Take the 2-minute tour ×
Server Fault is a question and answer site for professional system and network administrators. It's 100% free, no registration required.

I'm attempting to troubleshoot an issue with one of our customers who's using SQL Server 2005 SP3 Express to house their application data. The automatic backups that we perform when upgrading our application are timing out after 30 minutes, and I've been sitting and watching the backup take place in SSMS for about 20 minutes now and it's only gotten to 30%.

The database is only slightly over 1GB, so I'm baffled as to what could be causing this sort of horrible performance. The machine is a 1.87GHz Xeon with 3GB of RAM running Windows Server 2003 R2. While that's hardly a powerful box, this seems ridiculous.

Does anyone have any idea why these backups could be taking so long and, more importantly, how I can do something about it?

share|improve this question

1 Answer 1

Make sure that you have the backup directory excluded from any anti-virus software running. Monitor the machine for other cpu-hogging or memory-hogging applications, if your memory is overcommitted, that would slow things down. But a backup that size should only take minutes unless there is a hardware problem or seriously slow disks.

If it is "timing out", what error are you getting?

share|improve this answer
    
By timing out, I'm referring to our in-application connection using the .NET SQL client, not an error that the server returns. The backup I was running in SSMS completed in about 45 minutes or so. –  Adam Robinson Mar 4 '11 at 14:37
    
45 minutes to back up a 1GB database? Where are you backing it up to? –  joeqwerty Mar 4 '11 at 15:15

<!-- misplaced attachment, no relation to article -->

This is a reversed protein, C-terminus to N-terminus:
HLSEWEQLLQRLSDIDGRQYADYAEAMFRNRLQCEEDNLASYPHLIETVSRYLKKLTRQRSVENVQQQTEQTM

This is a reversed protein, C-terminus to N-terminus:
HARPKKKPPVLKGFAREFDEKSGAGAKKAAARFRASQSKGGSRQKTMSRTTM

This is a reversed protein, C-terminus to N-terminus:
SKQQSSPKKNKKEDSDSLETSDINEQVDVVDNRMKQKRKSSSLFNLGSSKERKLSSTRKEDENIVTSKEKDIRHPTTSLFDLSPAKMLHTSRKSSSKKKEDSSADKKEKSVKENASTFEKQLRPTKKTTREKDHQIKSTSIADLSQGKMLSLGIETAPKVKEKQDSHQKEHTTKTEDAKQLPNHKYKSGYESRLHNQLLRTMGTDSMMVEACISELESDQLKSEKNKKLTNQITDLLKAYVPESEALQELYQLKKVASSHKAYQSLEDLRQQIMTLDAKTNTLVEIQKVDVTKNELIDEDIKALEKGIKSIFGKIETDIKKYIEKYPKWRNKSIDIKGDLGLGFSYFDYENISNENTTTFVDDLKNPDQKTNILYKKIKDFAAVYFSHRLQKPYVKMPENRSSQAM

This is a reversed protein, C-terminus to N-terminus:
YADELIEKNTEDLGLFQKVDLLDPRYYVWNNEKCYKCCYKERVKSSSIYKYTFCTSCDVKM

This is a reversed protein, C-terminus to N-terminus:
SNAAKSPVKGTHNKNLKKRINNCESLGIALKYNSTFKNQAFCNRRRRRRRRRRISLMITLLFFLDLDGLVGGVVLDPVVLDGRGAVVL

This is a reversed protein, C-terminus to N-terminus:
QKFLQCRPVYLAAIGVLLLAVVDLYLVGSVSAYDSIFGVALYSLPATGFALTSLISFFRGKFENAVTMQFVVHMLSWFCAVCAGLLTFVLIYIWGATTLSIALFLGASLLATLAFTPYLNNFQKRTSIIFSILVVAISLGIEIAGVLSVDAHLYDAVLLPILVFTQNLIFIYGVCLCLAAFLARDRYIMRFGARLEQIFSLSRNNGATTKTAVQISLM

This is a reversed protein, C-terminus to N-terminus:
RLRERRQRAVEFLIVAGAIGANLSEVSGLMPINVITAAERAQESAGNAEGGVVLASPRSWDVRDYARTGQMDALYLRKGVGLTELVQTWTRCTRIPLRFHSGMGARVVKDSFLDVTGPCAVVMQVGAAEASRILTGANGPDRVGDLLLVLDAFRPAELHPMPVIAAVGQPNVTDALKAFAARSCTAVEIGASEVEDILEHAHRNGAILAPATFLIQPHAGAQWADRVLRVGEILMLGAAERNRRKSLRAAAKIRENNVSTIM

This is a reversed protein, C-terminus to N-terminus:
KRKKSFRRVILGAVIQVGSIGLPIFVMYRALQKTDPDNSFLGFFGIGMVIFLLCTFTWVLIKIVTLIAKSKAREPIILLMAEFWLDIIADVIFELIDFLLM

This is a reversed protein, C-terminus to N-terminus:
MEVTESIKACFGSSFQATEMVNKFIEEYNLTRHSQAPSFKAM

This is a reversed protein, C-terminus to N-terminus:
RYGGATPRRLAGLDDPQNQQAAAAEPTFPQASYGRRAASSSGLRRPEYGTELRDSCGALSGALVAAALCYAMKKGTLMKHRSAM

@joeqwerty: Just the ordinary backup directory on the same local drive as the database. It seems that all other database operations are monumentally slow, as well (took about another 45 minutes to delete ~180k rows from three different tables). –  Adam Robinson Mar 4 '11 at 15:40
    
@Adam Robinson : long deletes from tables are a completely different issue, could be dependent on table size, indexing, locking. But slow disk could account for both. Can you run perfmon and see what disk queue length is on the disks? Can you check the max server memory value in sp_configure or SSMS? –  SqlACID Mar 4 '11 at 16:13
    
I know they're different, but I figured it was worth noting. Looking at perfmon over the last couple of minutes, Pages/sec and Avg. Disk Queue Length are both spiking. Pages/sec has a max of 1051 and average of 36. Disk queue has a max of 118 and an average of 10 at a scale of 100 –  Adam Robinson Mar 4 '11 at 16:36

Your Answer

 
discard

By posting your answer, you agree to the privacy policy and terms of service.

Not the answer you're looking for? Browse other questions tagged or ask your own question.